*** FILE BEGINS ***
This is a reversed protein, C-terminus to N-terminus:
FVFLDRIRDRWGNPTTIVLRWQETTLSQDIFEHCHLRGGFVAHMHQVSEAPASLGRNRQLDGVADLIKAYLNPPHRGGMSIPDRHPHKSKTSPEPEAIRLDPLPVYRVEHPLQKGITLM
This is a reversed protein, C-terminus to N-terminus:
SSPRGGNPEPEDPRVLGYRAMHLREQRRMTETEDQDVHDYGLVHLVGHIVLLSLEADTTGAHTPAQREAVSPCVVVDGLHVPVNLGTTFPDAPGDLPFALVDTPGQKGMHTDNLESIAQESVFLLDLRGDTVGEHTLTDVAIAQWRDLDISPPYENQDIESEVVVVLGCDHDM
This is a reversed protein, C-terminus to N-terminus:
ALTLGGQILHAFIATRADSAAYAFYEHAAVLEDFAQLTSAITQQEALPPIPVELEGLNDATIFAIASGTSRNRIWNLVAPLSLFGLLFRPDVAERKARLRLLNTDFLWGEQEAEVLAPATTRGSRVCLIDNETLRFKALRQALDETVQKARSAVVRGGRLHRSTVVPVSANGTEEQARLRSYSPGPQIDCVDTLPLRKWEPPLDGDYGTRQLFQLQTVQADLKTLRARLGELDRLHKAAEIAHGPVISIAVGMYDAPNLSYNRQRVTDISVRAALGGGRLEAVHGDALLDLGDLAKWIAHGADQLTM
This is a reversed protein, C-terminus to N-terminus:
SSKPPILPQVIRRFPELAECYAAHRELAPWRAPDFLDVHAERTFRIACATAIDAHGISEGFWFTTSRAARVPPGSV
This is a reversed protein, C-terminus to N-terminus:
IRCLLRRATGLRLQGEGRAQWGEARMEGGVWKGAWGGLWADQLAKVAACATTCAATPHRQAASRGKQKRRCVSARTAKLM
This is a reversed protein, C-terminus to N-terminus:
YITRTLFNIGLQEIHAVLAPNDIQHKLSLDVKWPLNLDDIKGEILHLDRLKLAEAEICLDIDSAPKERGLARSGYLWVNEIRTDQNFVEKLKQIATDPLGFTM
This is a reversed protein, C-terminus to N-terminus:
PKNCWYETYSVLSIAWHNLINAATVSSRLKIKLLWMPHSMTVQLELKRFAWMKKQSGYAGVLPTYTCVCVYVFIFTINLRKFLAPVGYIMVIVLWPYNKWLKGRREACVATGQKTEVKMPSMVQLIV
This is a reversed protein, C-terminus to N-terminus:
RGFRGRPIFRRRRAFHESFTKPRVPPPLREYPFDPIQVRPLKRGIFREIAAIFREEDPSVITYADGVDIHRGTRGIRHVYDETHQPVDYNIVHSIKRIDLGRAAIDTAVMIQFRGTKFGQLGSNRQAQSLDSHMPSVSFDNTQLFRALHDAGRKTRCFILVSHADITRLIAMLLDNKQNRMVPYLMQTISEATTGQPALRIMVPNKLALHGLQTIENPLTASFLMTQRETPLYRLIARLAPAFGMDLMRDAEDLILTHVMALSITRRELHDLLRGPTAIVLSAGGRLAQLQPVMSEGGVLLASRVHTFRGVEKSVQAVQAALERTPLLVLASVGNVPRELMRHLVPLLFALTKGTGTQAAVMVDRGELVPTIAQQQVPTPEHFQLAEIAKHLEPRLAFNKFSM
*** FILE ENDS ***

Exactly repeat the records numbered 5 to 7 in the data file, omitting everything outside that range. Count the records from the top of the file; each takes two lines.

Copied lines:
This is a reversed protein, C-terminus to N-terminus:
IRCLLRRATGLRLQGEGRAQWGEARMEGGVWKGAWGGLWADQLAKVAACATTCAATPHRQAASRGKQKRRCVSARTAKLM
This is a reversed protein, C-terminus to N-terminus:
YITRTLFNIGLQEIHAVLAPNDIQHKLSLDVKWPLNLDDIKGEILHLDRLKLAEAEICLDIDSAPKERGLARSGYLWVNEIRTDQNFVEKLKQIATDPLGFTM
This is a reversed protein, C-terminus to N-terminus:
PKNCWYETYSVLSIAWHNLINAATVSSRLKIKLLWMPHSMTVQLELKRFAWMKKQSGYAGVLPTYTCVCVYVFIFTINLRKFLAPVGYIMVIVLWPYNKWLKGRREACVATGQKTEVKMPSMVQLIV